1998 3500 crew/longbed build

someotherguy

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Pretty sure for the stock manifold, the only fuel rail you've got is the one it came with. And I mean that literally. They're discontinued. Many of us have found that even when you're careful, it's easy to break the nubs that hold the injector retainer clips, though it's easy (but sounds awful) to repair them with zip ties.

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Richard
 

Spareparts

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I had read everyplace to gently pry from the top on the little clips to work them off. I got one off that way and it was a PITA.
I found that if you put a little oil on the clips and gently pried up where the red arrows are the clips nearly jumped off and was very easy as you are also not fighting the part holding the injector on.
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themeec

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Pretty sure for the stock manifold, the only fuel rail you've got is the one it came with. And I mean that literally. They're discontinued. Many of us have found that even when you're careful, it's easy to break the nubs that hold the injector retainer clips, though it's easy (but sounds awful) to repair them with zip ties.

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Richard

Yeah, I was made aware of the nuisance these things cause when I started looking into a 454. I've actually found NOS rails on eBay, but I'd rather just put a new manifold to support an aftermarket rail, rather than install another crappy plastic one. Everything on this thing is clearly original so it's all gotta go ... injectors, rail, harness ... may just get a whole kit, make it easy on myself if no one makes just the rail.
 

themeec

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Finally had time over the holidays to track down all the necessary parts. Just got done putting in new gaskets under the plenum, throttle body and emissions. Fresh set of Bosch injectors, spark plugs/cables, and new distributor.

Got everything in, set the engine to TDC, got the distributor in dead on the mark, good spark, good injector flow, aaaaaaaand it's clearly way outta phase.

My guess is I got it on TDC Exhaust on accident instead of Compression, so I have the following idea:

If I continue to manually rotate the engine (with the distributor in, cap off), and get it to TDC again, if the distributor is pointing the opposite direction, I can safely assume that's Compression, reset the distributor to the right position and should be good? Just a thought I had, since I don't have a boroscope to check the cylinder head.

Couple additional questions while there's some eyes on this thread however:

1. What is this supposed to go to? I still haven't traced the issue of the headlight/wipers on fiasco, and haven't found any bad wiring, except for this plug chilling out by the battery on the passenger side of the engine bay. Headlights/turn signals are all wired in on this side correctly, so wasn't sure if there was something else this is normally supposed to go to that might be causing the problem?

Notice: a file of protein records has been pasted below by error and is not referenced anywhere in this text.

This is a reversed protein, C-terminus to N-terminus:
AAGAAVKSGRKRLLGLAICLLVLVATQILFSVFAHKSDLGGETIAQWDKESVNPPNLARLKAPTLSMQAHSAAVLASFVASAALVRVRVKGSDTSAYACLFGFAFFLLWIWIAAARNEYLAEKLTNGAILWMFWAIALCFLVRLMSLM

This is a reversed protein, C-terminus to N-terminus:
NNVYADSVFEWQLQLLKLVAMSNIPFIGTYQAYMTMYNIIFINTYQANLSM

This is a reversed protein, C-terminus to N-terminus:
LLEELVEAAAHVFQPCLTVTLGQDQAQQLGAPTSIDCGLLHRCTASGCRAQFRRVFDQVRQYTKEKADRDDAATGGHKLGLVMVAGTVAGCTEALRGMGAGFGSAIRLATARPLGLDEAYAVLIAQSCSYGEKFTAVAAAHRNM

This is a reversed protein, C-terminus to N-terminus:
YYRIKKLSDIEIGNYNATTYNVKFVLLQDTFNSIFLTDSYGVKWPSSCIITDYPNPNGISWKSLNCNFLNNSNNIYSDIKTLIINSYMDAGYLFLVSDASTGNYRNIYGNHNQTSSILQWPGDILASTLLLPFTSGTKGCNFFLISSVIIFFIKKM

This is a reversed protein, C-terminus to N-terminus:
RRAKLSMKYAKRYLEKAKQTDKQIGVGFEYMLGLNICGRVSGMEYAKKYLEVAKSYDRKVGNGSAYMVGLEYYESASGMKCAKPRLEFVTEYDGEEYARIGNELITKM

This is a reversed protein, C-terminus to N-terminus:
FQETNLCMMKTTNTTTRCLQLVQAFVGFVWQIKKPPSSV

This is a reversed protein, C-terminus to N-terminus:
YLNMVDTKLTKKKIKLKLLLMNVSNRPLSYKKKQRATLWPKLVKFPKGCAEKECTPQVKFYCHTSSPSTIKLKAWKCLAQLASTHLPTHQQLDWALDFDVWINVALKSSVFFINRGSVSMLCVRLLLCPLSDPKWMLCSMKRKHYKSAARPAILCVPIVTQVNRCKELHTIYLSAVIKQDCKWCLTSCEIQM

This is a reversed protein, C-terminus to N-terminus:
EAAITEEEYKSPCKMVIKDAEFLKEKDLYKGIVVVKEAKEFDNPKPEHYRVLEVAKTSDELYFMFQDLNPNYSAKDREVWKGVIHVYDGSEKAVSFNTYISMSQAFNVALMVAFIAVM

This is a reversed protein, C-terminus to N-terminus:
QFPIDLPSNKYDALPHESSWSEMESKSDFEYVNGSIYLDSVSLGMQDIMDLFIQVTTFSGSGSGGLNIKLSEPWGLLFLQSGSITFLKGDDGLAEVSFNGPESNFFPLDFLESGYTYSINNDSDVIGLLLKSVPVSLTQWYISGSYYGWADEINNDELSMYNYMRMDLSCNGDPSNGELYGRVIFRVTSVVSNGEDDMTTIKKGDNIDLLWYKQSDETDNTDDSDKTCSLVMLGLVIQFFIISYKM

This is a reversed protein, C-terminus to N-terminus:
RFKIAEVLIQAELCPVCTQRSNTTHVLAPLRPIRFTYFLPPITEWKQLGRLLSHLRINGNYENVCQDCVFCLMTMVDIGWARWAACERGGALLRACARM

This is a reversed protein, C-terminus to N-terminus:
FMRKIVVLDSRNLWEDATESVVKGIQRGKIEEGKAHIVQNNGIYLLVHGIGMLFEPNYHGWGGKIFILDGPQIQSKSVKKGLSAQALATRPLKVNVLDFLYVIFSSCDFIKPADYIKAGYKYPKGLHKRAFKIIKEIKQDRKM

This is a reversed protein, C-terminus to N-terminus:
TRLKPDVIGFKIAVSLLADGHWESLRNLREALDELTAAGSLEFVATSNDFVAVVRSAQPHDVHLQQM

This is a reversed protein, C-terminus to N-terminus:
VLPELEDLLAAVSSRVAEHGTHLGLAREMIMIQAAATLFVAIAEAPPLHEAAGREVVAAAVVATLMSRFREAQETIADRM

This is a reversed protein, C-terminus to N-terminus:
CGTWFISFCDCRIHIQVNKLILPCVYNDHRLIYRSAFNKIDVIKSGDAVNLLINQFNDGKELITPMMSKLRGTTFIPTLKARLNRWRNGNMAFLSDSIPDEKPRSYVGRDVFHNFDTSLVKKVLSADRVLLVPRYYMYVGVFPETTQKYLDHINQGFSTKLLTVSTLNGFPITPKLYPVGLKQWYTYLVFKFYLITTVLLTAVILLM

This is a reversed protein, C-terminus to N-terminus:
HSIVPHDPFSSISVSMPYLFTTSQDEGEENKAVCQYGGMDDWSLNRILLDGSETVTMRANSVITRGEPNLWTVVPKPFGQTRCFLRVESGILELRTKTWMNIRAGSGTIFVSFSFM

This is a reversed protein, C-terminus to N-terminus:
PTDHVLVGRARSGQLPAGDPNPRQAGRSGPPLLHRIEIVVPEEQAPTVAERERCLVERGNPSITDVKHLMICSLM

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2. If anyone has any tricks up their sleeve about manually rotating the engine (minus jamming your arms between the fan and the block like I have been currently) I'm down to try just about anything else, haha.

After fighting with the no-start issue, took a break to do something more cathartic, and breathed some new life into the grungy wheels this thing came with:
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Erik the Awful

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Why bother with rotating the engine? Just lift the distributor, turn the rotor 180° and re-stab.

I typically pull the valve cover to make sure both #1 valves are closed. Since you think you're 180° out, you want to see a slightly opened valve on #1, or both valves on #6 closed.
 
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someotherguy

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I saw this thing called a compression whistle. Basically a cheap keychain whistle shoved into a spark plug defouler thing.
These are trick but it does take developing an "ear" for when it's on the compression stroke as the exhaust stroke will whistle, too, just sounds a bit different. Also much easier to utilize the whistle if you have a remote starter switch hooked up so you can bump it as needed. Lisle, Performance Tool, Actron, etc. all offer one fairly cheap.

Richard
 

themeec

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Why bother with rotating the engine? Just lift the distributor, turn the rotor 180° and re-stab.

I typically pull the valve cover to make sure both #1 valves are closed. Since you think you're 180° out, you want to see a slightly opened valve on #1, or both valves on #6 closed.
That's a good point. I think at this point, I'd like just like to make ABSOLUTELY sure I've got it right, and confirm I'm correct in my assumption about being 180 off, is all.

Thanks for the hints on the valves, I'll give that trick a shot.
 
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